What I learnt at Sugcon 2019
This year Sugcon came to London which given that's where I'm based is awesome for me. In total it was a 3 day conference starting with Sitecore Experience aimed more at marketers than developers. As a developer I only went to the 2 developer days, so for your benefit here's a summary of everything I saw.
Day 1 started with a keynote, sadly life got in the way and I missed the first few hours. I'm told it was good though.
After that the day was split into a mix of sessions in the big room for all and smaller break out sessions where you could pick 1 of 4 to attend.
JSS Immersion - Lessons learned and looking ahead with Anastasiya Flynn
To kick things off I went to a talk on JSS, mostly because JSS is a subject I know very little about. This was something that became even more apparent as the talk went on! At the end of it I came away with an appreciation that I need to invest some time in learning a lot more, but my other take away was a few links on things that will help me out if I ever try some React stuff.
PAAS It on: Learning's from a year on Sitecore with Criss Titschinger
Criss works as a dev opps person and over the last year went on the journey of having a Sitecore 8.2 install upgraded to 9 using a fully cloud architecture in Azure.
Overall his experience sounded positive but he did have a few warnings from pain he experienced:
- Beware of cold start up times with web apps. These can be a real performance hit, especially when Azure decides its going to move your web app instance
- Web app slots share processing usage so when your warming one up, your live one is taking a hit. If you run on the edge of capacity, this will be an issue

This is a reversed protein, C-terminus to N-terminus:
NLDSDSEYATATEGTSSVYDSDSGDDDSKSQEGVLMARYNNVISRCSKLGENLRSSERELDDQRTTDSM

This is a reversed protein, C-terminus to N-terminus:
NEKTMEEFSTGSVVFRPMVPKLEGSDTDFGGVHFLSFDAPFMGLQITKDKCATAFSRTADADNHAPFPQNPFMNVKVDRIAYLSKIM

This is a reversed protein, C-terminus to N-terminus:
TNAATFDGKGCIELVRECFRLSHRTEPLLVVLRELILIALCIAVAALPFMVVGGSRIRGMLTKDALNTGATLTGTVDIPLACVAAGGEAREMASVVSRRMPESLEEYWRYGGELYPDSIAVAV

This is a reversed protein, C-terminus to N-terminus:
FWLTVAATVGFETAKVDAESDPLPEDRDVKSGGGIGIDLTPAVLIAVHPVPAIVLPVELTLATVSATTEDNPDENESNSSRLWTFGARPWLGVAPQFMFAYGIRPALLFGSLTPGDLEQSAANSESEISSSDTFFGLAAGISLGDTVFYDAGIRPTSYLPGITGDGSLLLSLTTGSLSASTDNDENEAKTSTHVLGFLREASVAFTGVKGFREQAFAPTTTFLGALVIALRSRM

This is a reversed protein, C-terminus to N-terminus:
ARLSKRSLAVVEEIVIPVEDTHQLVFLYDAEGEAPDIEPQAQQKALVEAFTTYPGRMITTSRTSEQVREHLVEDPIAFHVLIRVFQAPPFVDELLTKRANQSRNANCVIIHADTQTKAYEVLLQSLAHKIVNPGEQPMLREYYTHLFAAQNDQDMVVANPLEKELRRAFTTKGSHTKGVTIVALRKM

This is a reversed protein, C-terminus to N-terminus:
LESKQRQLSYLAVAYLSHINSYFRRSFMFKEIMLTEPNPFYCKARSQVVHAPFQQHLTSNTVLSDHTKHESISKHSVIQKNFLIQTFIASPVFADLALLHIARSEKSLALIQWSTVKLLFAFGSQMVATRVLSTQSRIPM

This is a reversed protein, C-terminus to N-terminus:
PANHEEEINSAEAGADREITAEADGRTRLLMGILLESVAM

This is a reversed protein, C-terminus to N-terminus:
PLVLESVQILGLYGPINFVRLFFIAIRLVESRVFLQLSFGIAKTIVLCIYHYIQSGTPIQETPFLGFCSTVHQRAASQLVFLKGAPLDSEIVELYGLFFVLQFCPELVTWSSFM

- Azure search is easy to install but it has a field limitation of 1000 to watch out for
- Data migration in an upgrade takes a long time the second time. It took 9 days to migrate a years data from mongo! Only do it once.
- Run your upgrade on clean instances and do the code in visual studio.
- Web apps need to be on the premium service plan. The others are to weak
- Use elastic pools for your database to save money. The microservice architecture introduces a LOT of new dbs which are going to cost money in azure resources. Most of the time they also don't do that much so put them in a pool to share resources
- Moving to 9 is going to increase hosting charges. Be honest with clients about it.
On Day 2 I got to attend from the start so it was a much fuller day for me.
10x your Sitecore development with Mark Cassidy
The day started with a talk on questioning how long it should take to build a Sitecore site. It was a question that never really got answered but the main thing Mark really raised was, do we over engineer what we do and would simpler actually be enough? He went on to show a time lapse video of himself implementing a bootstrap template in Sitecore which took 15 hours.
To build this site he didn't install any modules (no glass) and used just the standard Sitecore api. As he pointed out, it was all stuff that could be done by a dev with only the basic Sitecore training, which as there's a short supply of devs in the world, we can potentially make better use of who does what.
Extending and implementing cloud architectures with Rob Habraken